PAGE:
About two months ago or so, I posted this in Facebook after purchasing THE knife at Sur La Table.
Welcome to the newest member of my family, Mr. Global! He is Japanese, sophisticated and has some “edge”. I am very lucky that I had the chance to pick him up yesterday with a friend of mine, Chef Eric Haruki.
Eric explained to me that “when selecting a chef’s knife there are many variables involved like weight, handle size and shape, blade length, whether forged vs. stamped, blade shape – curved for rocking vs. straight edge for chopping. You’re going to want something on the smaller size that fits your hand, but also has sufficient weight to impart the needed force to get through carrots, jicama, butternut squash, dense cabbages, etc. You don’t want a blade that’s going to flex or a handle shape that twists in your palm. Some handles are roundish like Globals and can be slippery. Some have square edges like the German knives, while some like my Japanese Miyabi have its edges curved off”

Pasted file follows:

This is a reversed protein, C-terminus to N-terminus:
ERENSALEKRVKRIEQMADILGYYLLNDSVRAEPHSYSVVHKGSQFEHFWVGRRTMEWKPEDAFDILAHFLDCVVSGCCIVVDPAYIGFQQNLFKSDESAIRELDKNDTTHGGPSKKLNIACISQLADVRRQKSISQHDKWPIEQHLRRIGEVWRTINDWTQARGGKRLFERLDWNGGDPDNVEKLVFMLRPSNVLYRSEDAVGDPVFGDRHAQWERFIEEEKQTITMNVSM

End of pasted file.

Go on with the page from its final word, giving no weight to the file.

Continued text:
With all this information at hand, we headed to Sur La Table since they have a nice demo station. What can I say? I really felt like Harry Potter in Ollivander’s Wand Shop. Should I pick acacia or alder? ash or birch? Oh wait, we are talking about knifes here! After trying 8 different models on several potatoes, the knife chose me (just like the wand does to its wizard) ha! “
I must admit that my overall knife knowledge and skills have dramatically improved since I posted this. I have Rouxbe Cooking School and Chef Haruki to thank, as well as a couple of 20-pound bags of carrots and endless hours in my kitchen.
According to writer Malcolm Gladwell, it takes 10,000 hours to become a master. If that’s what it takes, that’s what I am doing. My ultimate goal: To become a lean mean cutting machine!
My apologies to all my friends in North County San Diego. If you can’t find carrots at the local grocery stores in the next few months, you know where to find me. My kitchen will always be open to you!